The hepatic glycogen storage diseases--problems beyond childhood

J Inherit Metab Dis. 1995;18(4):462-72. doi: 10.1007/BF00710057.


The introduction of continuous nocturnal enteral glucose feeds and uncooked cornstarch has improved the prognosis for patients with the hepatic glycogen storage diseases. An increasing number of patients are surviving into adulthood in better health, but still at some medical cost. In this review we examine bone mineralization, renal function, hepatic tumours, and vascular endothelial function in GSD I and cardiac function in GSD III. All females over the age of 5 years with GSD I, III, VI and IX had morphologically polycystic ovaries. Thirteen adult GSD I patients have been studied, and been found to have poor bone mineralization and marked renal glomerular and tubular dysfunction. More than half of these patients also had focal hepatic lesions on sonography and yet vascular endothelial function was preserved in the face of hyperlipidaemia. In 12 GSD III patients, one had a focal hepatic lesion and 6 had pronounced left ventricular hypertrophy, although cardiorespiratory function was normal. These data emphasize the multisystem nature of these disorders and highlight the need for careful longterm follow-up.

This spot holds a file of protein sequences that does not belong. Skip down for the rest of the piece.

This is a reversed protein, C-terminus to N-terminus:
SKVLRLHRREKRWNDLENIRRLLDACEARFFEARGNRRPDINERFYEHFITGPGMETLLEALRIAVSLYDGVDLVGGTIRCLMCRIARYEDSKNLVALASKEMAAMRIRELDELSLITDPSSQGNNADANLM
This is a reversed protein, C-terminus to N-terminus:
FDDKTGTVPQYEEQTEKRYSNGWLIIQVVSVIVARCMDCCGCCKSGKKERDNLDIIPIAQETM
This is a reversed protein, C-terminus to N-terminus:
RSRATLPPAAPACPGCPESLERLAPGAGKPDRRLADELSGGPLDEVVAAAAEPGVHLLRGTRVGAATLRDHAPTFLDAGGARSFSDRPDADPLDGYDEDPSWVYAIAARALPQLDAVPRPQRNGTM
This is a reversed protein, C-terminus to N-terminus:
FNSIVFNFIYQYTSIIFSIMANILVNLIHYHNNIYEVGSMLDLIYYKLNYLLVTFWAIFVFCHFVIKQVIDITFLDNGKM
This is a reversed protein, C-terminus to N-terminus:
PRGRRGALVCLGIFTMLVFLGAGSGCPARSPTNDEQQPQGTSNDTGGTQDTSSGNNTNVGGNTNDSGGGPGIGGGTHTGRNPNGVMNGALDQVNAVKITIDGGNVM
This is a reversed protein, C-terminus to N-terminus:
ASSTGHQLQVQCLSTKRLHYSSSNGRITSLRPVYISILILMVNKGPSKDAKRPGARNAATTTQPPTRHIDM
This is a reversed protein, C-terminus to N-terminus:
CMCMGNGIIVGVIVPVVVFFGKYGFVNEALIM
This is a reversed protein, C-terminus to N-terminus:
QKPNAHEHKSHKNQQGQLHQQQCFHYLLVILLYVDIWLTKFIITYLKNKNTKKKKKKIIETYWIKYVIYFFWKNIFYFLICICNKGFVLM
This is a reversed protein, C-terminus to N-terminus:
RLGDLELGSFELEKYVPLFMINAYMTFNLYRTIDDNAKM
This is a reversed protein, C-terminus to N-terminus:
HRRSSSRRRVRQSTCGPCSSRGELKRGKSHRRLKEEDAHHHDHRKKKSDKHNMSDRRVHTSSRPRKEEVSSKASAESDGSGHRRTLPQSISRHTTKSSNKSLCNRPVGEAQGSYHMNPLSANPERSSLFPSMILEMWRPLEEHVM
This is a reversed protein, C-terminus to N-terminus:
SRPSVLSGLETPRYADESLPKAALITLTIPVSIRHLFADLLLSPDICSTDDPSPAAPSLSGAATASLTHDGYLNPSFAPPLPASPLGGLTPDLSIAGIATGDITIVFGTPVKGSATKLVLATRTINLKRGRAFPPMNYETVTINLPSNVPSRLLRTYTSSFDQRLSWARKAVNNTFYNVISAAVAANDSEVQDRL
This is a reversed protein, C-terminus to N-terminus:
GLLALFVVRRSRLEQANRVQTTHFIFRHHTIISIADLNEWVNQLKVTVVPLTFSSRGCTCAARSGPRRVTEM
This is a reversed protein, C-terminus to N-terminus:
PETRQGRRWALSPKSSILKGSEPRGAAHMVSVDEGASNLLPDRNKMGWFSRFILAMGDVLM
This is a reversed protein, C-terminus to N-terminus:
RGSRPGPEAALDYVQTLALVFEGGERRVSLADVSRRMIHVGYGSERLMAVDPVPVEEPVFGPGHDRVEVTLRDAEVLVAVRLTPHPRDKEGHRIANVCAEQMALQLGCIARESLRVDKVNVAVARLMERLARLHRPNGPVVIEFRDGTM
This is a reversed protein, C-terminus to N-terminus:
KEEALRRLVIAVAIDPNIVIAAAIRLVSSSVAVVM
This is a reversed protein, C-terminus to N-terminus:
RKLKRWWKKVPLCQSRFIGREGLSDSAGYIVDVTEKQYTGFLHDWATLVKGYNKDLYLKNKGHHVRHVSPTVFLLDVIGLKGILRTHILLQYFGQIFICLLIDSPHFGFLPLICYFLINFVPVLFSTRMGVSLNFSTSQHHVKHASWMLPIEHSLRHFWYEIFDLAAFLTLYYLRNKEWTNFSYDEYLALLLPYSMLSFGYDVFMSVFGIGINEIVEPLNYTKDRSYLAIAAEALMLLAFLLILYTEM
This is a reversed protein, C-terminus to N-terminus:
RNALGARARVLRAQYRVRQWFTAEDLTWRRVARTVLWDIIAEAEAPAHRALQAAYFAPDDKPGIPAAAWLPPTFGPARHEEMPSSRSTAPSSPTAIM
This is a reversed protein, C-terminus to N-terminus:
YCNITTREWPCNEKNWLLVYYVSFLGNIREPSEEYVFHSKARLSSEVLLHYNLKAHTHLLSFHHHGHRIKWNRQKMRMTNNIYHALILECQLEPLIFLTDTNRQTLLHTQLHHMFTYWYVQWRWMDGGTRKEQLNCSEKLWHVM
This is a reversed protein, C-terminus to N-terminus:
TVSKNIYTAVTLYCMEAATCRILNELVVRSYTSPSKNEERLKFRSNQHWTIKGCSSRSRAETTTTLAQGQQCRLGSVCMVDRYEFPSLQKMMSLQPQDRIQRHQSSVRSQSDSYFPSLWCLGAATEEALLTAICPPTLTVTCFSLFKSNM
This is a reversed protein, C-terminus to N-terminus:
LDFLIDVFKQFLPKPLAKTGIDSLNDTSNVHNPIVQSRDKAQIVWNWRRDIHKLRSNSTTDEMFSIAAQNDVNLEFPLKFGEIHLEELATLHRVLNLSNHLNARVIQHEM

Publication types

  • Research Support, Non-U.S. Gov't
  • Review

MeSH terms

  • Adult
  • Child
  • Glycogen Storage Disease / complications
  • Glycogen Storage Disease / genetics
  • Glycogen Storage Disease / physiopathology*
  • Humans
  • Liver Diseases / complications
  • Liver Diseases / genetics
  • Liver Diseases / physiopathology*